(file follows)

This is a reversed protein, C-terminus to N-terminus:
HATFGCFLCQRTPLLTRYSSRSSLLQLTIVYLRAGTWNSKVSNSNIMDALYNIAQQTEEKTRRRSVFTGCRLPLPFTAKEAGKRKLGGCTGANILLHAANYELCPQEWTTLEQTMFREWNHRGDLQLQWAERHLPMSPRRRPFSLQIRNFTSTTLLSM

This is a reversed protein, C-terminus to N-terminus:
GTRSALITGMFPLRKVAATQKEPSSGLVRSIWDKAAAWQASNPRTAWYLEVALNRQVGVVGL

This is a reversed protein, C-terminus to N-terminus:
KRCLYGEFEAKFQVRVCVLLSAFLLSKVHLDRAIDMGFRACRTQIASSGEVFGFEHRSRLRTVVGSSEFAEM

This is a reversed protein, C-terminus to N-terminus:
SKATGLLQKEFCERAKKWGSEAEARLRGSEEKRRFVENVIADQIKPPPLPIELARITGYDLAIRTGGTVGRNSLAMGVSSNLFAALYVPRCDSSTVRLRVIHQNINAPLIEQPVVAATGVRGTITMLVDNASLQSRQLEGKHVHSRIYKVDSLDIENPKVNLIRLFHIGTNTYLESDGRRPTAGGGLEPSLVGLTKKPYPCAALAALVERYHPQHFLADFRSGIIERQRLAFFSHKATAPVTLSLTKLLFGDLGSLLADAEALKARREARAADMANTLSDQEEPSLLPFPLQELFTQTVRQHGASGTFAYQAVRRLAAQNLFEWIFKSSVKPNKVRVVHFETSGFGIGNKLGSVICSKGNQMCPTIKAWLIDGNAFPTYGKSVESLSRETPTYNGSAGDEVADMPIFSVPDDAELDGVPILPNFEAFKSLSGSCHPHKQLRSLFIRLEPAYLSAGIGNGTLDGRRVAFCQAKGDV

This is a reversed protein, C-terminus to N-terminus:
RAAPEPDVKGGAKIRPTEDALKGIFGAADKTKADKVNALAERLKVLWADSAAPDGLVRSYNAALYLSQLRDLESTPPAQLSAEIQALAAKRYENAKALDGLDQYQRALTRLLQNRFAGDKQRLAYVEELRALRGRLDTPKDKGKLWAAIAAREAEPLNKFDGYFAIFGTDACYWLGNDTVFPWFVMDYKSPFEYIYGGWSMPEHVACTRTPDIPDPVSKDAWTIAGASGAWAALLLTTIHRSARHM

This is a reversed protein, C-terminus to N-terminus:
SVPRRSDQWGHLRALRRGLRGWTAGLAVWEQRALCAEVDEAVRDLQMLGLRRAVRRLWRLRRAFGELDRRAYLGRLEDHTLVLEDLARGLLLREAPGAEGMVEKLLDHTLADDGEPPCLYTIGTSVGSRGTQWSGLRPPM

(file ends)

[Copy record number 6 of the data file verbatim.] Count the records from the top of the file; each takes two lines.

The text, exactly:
This is a reversed protein, C-terminus to N-terminus:
SVPRRSDQWGHLRALRRGLRGWTAGLAVWEQRALCAEVDEAVRDLQMLGLRRAVRRLWRLRRAFGELDRRAYLGRLEDHTLVLEDLARGLLLREAPGAEGMVEKLLDHTLADDGEPPCLYTIGTSVGSRGTQWSGLRPPM